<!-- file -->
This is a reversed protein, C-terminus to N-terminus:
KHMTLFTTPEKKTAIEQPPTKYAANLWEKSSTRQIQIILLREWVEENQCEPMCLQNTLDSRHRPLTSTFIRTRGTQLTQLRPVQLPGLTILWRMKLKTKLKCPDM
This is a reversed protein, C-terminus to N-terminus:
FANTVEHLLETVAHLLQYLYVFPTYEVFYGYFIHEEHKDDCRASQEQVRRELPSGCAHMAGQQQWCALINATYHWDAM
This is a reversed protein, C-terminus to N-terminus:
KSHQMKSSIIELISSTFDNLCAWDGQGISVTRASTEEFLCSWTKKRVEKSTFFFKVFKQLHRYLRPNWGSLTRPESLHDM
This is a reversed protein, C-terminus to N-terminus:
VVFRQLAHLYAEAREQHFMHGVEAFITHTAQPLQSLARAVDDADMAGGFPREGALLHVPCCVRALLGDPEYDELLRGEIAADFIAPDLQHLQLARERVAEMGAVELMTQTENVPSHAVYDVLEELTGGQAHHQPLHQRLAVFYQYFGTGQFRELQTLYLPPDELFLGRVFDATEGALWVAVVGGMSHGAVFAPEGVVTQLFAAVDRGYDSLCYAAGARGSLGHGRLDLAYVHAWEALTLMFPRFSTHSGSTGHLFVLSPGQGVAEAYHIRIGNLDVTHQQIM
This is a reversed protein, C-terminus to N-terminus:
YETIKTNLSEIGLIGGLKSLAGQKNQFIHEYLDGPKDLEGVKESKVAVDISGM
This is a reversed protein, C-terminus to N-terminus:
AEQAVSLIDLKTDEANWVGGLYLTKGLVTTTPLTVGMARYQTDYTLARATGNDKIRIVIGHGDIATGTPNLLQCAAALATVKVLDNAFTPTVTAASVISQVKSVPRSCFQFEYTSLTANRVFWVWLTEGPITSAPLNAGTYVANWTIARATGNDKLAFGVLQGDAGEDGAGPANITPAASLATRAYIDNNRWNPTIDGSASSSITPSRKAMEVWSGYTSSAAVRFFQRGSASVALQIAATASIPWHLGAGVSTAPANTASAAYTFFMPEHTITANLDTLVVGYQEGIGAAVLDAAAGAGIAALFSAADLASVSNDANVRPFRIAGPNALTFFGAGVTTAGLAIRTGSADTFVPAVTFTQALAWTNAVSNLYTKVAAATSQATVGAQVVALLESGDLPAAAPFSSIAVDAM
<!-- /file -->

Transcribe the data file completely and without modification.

This is a reversed protein, C-terminus to N-terminus:
KHMTLFTTPEKKTAIEQPPTKYAANLWEKSSTRQIQIILLREWVEENQCEPMCLQNTLDSRHRPLTSTFIRTRGTQLTQLRPVQLPGLTILWRMKLKTKLKCPDM
This is a reversed protein, C-terminus to N-terminus:
FANTVEHLLETVAHLLQYLYVFPTYEVFYGYFIHEEHKDDCRASQEQVRRELPSGCAHMAGQQQWCALINATYHWDAM
This is a reversed protein, C-terminus to N-terminus:
KSHQMKSSIIELISSTFDNLCAWDGQGISVTRASTEEFLCSWTKKRVEKSTFFFKVFKQLHRYLRPNWGSLTRPESLHDM
This is a reversed protein, C-terminus to N-terminus:
VVFRQLAHLYAEAREQHFMHGVEAFITHTAQPLQSLARAVDDADMAGGFPREGALLHVPCCVRALLGDPEYDELLRGEIAADFIAPDLQHLQLARERVAEMGAVELMTQTENVPSHAVYDVLEELTGGQAHHQPLHQRLAVFYQYFGTGQFRELQTLYLPPDELFLGRVFDATEGALWVAVVGGMSHGAVFAPEGVVTQLFAAVDRGYDSLCYAAGARGSLGHGRLDLAYVHAWEALTLMFPRFSTHSGSTGHLFVLSPGQGVAEAYHIRIGNLDVTHQQIM
This is a reversed protein, C-terminus to N-terminus:
YETIKTNLSEIGLIGGLKSLAGQKNQFIHEYLDGPKDLEGVKESKVAVDISGM
This is a reversed protein, C-terminus to N-terminus:
AEQAVSLIDLKTDEANWVGGLYLTKGLVTTTPLTVGMARYQTDYTLARATGNDKIRIVIGHGDIATGTPNLLQCAAALATVKVLDNAFTPTVTAASVISQVKSVPRSCFQFEYTSLTANRVFWVWLTEGPITSAPLNAGTYVANWTIARATGNDKLAFGVLQGDAGEDGAGPANITPAASLATRAYIDNNRWNPTIDGSASSSITPSRKAMEVWSGYTSSAAVRFFQRGSASVALQIAATASIPWHLGAGVSTAPANTASAAYTFFMPEHTITANLDTLVVGYQEGIGAAVLDAAAGAGIAALFSAADLASVSNDANVRPFRIAGPNALTFFGAGVTTAGLAIRTGSADTFVPAVTFTQALAWTNAVSNLYTKVAAATSQATVGAQVVALLESGDLPAAAPFSSIAVDAM